Sure, your teen can debate his way out of a paper bag. He can explain why chores are unethical, or why a later curfew is a fundamental freedom. But formal debate, the kind favored in courtrooms, governmental bodies, and high school debate competitions, isn't about standing behind your beliefs. In fact, the art of debate lies in the fact that a master debater should be able to skillfully defend any argument, no matter what he himself believes.
Not sure how your teen fits into the equation? In high school, students are often given writing assignments where they must defend a statement or argument. Same goes for the SAT essay section. But seeing both sides of an issue, and being able to talk eloquently about them, isn't just an academic essential: it's also a way to make your teen a more thoughtful and well-informed citizen. Ready to get started? Here's how to stage your own formal debate!
What You Do:
Arguments for dissection in the classroom:
Arguments against dissection in the classroom:
- Consider a controversial topic in science together. Your teen will likely have an opinion about the topic, but encourage him to see the other side of the argument, too. A good topic that is relevant to many biology students is dissection. The National Science Teachers Association supports the rights of teachers to use dissection of animals as part of classroom instruction. However, many students and animal rights activists adamantly disagree with this view. Consider the issues concerning dissection in the classroom:
- The only real way to understand how body systems work is to see first hand through dissection labs. Textbook and “virtual” exercises cannot compare to hands-on experience.
- First-hand experience with dissections help students understand how intricate the body is and gives them an appreciation for life.
- Classroom dissection engages students’ interest in biology and life and encourages students to further study biology.
- Most students have no issues with eating meat, so as long as animals are treated humanely when they are alive, they are serving an educational purpose, just like eating meat serves a purpose.
- Classroom dissection devalues the lives of animals. Students learn to view animals as “objects” rather than living creatures.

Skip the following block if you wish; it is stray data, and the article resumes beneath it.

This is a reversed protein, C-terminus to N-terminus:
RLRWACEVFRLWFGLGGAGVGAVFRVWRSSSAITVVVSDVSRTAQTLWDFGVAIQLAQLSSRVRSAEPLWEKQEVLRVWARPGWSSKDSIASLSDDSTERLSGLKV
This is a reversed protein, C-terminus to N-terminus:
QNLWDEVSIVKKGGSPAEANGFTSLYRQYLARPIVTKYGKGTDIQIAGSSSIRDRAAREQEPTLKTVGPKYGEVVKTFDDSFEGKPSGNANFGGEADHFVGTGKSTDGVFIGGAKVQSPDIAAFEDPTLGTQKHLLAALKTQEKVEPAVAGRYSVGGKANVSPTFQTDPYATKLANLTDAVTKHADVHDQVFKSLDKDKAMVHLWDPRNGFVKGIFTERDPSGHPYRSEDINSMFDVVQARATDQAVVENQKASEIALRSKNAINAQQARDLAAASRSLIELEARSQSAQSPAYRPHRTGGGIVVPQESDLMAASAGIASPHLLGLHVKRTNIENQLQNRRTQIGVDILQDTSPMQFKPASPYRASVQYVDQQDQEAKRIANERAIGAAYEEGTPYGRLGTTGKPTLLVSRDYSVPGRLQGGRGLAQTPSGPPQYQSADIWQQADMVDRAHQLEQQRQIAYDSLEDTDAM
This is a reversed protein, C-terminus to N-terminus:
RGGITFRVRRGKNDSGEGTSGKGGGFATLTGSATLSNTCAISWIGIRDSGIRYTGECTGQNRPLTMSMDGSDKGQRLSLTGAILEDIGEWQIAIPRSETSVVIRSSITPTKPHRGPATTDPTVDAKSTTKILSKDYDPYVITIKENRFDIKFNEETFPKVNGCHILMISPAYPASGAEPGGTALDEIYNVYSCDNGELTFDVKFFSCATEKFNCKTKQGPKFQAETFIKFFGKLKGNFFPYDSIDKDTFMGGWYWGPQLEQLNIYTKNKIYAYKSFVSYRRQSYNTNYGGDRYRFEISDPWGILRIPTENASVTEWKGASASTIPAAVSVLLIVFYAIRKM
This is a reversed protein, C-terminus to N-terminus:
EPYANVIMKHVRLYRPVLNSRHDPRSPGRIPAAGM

- Classroom dissection is unnecessary since there is technology available that allows students to perform “virtual” dissections.
- Most students will not go on to work in the medical field, so other classroom activities and assessments provide a solid enough understanding of how the body works.
- Animals raised and captured for classroom dissection are treated inhumanly and it is immoral to kill animals for dissection purposes.
- How does your child feel about classroom dissection and why?
- Discuss other controversial scientific topics. Find a topic that interests your child from the list below or have him suggest a different topic.
- Should we produce and eat genetically modified food?
- Is performance enhancing drug use in professional sports inevitable?
- Should population growth be regulated?
- Who and how should determine who receives organ donations?
- Is euthanasia unethical?
- Should tobacco (or drugs, or alcohol) use be regulated?
- The Big Three: Abortion, Evolution, Global Warming
- Talk to you child about his strong belief on the issue. The key to remember is your child may have a different point of view on a topic, so try to discuss it openly and without judgment. Once your teen has articulated his opinion on the topic, flip the tables and ask him to prepare for a debate in which he will have to defend the opposite side.
- Give your teen time to research his side of the debate and write an opening statement. You should do the same, for the other side of the issue! Schedule a time when some family members or friends can watch the debate, and get ready to rumble!
- It's debate time! Both you and your teen should stand up in front of the audience. Have your teen present his opening argument first, then present your argument (making sure not to comment on anything that he has said). Next, it's your teen's turn to deliver a “rebuttal,” or counter-argument, that directly addresses the point you brought up. Then it's your turn to deliver a rebuttal (you can set a time limit on these, if you wish. Assign a moderator and have her give a signal when time is up). Lastly, both you and your teen can deliver closing statements. Who argued their case most skillfully? Leave it up to a vote from the audience!
Lori Stewart is a freelancer specializing in the development of science education materials. As a high school science teacher, Lori had several students place first and second in NASA's Student Involvement Program national competition.